Brig. Gen. Anthony Potts, Deputy Commanding General of the U.S. Army Research, Development and Engineering Command (RDECOM), delivered remarks to future Army acquisition officers from the Naval Postgraduate School’s contract management and program management programs, Oct. 17, 2017.
Potts focused his discussion on key issues in the acquisition community, such as emerging technology and the role of industry, a new Army modernization initiative, and how best to navigate budget constraints. Graduate School of Business and Public Policy Senior Lecturer John Dillard, who brought Potts onto campus, says the discussion provided these officers with candid insights on what they can expect in their future careers.
“A lot of students we have here come right from the warfighting ranks, so it’s always good to have someone who is current, relevant and in the business right now to come on campus, and be so frank and candid with our students,” said Dillard. “Every one of these officers will be utilized right after graduation, with some graduating as early as December. Being able to get the perspective on what it means to be an acquisition officer and what lies ahead is hugely beneficial to them.”
Potts offered his perspective on the ability of innovation and technology to both enable our own forces, but to also disable the enemy’s ... A key component to the pursuit of new ideas.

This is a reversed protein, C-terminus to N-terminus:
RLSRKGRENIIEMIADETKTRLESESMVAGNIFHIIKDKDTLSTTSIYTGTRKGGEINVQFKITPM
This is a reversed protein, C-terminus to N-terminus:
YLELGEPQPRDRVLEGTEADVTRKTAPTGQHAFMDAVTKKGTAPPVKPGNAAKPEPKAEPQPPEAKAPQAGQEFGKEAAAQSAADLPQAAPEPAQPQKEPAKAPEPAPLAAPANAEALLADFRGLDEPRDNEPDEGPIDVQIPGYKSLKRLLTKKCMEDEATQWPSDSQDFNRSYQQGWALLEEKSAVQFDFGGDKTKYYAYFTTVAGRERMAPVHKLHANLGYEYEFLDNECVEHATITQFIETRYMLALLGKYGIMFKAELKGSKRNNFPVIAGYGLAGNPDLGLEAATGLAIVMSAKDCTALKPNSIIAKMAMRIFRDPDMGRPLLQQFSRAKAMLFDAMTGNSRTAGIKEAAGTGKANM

“Amongst the most important things Potts spoke about was the difference between innovative technologies and disruptive technologies,” said Dillard. “If you make the enemy do something different using technology, then you’ve disrupted them, and this can be applied to a lot of what we are working on now.
“Distinguishing what comes out of these labs can sometimes contribute to an innovative, leap-ahead to the current thing that you are doing, such as extend the range of a missile or improve a helicopter, but to do something more disruptive than that, that’s valuable,” Dillard continued.
Potts described RDECOM as the Army’s provider of innovative research, development and engineering to produce capabilities that help the service address the complexities of the current and future operating environment. But the discussion also provided the students with a broader perspective as well, Dillard says.
“What makes this visit so important is that he is up in the stratosphere when it comes to experience in this subject, and some of these students may end up in the Pentagon working with him at some point,” said Dillard. “We often say that NPS does three things – it builds critical thinking, enhances decision making abilities and grows a student’s professional networks. Visits like these give first and accounts that do all three, all from someone that is still in uniform.”